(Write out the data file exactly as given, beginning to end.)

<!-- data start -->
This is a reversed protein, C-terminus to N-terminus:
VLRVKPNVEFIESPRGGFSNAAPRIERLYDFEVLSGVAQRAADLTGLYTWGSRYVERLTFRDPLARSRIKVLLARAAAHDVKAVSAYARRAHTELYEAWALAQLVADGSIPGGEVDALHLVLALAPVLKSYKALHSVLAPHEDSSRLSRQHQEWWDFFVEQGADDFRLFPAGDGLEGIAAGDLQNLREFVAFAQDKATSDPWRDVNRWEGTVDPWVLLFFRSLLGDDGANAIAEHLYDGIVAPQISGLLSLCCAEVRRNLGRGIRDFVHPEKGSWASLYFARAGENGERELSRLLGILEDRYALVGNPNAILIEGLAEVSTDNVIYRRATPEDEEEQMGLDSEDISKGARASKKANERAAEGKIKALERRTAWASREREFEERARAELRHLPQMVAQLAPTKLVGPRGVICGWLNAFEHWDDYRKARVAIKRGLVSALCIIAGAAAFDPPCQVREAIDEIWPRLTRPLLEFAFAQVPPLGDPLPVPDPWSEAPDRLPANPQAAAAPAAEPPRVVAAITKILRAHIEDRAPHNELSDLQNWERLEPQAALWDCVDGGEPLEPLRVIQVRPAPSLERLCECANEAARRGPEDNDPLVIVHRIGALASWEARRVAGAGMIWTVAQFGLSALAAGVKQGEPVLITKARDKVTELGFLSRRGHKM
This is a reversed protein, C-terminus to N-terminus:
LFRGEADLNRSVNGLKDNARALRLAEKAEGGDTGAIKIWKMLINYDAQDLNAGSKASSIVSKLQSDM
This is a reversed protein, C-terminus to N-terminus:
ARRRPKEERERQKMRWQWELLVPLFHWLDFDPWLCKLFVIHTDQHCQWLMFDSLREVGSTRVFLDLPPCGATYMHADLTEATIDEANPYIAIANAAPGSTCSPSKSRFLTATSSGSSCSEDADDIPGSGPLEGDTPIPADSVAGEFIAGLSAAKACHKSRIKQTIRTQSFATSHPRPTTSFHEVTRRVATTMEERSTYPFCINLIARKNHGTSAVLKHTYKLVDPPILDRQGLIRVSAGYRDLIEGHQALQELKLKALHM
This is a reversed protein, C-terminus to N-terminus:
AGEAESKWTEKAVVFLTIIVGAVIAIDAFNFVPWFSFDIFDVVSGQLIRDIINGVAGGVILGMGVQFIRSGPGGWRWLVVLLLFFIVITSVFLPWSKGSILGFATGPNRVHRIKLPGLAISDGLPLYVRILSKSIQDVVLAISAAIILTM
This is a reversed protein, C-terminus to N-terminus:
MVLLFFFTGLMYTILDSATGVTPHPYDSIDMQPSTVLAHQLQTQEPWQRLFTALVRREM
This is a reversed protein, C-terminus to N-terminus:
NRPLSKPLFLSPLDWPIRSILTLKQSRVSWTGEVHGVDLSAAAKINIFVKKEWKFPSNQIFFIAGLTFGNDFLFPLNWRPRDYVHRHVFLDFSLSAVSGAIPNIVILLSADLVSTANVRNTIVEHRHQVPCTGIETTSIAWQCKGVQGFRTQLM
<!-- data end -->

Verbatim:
This is a reversed protein, C-terminus to N-terminus:
VLRVKPNVEFIESPRGGFSNAAPRIERLYDFEVLSGVAQRAADLTGLYTWGSRYVERLTFRDPLARSRIKVLLARAAAHDVKAVSAYARRAHTELYEAWALAQLVADGSIPGGEVDALHLVLALAPVLKSYKALHSVLAPHEDSSRLSRQHQEWWDFFVEQGADDFRLFPAGDGLEGIAAGDLQNLREFVAFAQDKATSDPWRDVNRWEGTVDPWVLLFFRSLLGDDGANAIAEHLYDGIVAPQISGLLSLCCAEVRRNLGRGIRDFVHPEKGSWASLYFARAGENGERELSRLLGILEDRYALVGNPNAILIEGLAEVSTDNVIYRRATPEDEEEQMGLDSEDISKGARASKKANERAAEGKIKALERRTAWASREREFEERARAELRHLPQMVAQLAPTKLVGPRGVICGWLNAFEHWDDYRKARVAIKRGLVSALCIIAGAAAFDPPCQVREAIDEIWPRLTRPLLEFAFAQVPPLGDPLPVPDPWSEAPDRLPANPQAAAAPAAEPPRVVAAITKILRAHIEDRAPHNELSDLQNWERLEPQAALWDCVDGGEPLEPLRVIQVRPAPSLERLCECANEAARRGPEDNDPLVIVHRIGALASWEARRVAGAGMIWTVAQFGLSALAAGVKQGEPVLITKARDKVTELGFLSRRGHKM
This is a reversed protein, C-terminus to N-terminus:
LFRGEADLNRSVNGLKDNARALRLAEKAEGGDTGAIKIWKMLINYDAQDLNAGSKASSIVSKLQSDM
This is a reversed protein, C-terminus to N-terminus:
ARRRPKEERERQKMRWQWELLVPLFHWLDFDPWLCKLFVIHTDQHCQWLMFDSLREVGSTRVFLDLPPCGATYMHADLTEATIDEANPYIAIANAAPGSTCSPSKSRFLTATSSGSSCSEDADDIPGSGPLEGDTPIPADSVAGEFIAGLSAAKACHKSRIKQTIRTQSFATSHPRPTTSFHEVTRRVATTMEERSTYPFCINLIARKNHGTSAVLKHTYKLVDPPILDRQGLIRVSAGYRDLIEGHQALQELKLKALHM
This is a reversed protein, C-terminus to N-terminus:
AGEAESKWTEKAVVFLTIIVGAVIAIDAFNFVPWFSFDIFDVVSGQLIRDIINGVAGGVILGMGVQFIRSGPGGWRWLVVLLLFFIVITSVFLPWSKGSILGFATGPNRVHRIKLPGLAISDGLPLYVRILSKSIQDVVLAISAAIILTM
This is a reversed protein, C-terminus to N-terminus:
MVLLFFFTGLMYTILDSATGVTPHPYDSIDMQPSTVLAHQLQTQEPWQRLFTALVRREM
This is a reversed protein, C-terminus to N-terminus:
NRPLSKPLFLSPLDWPIRSILTLKQSRVSWTGEVHGVDLSAAAKINIFVKKEWKFPSNQIFFIAGLTFGNDFLFPLNWRPRDYVHRHVFLDFSLSAVSGAIPNIVILLSADLVSTANVRNTIVEHRHQVPCTGIETTSIAWQCKGVQGFRTQLM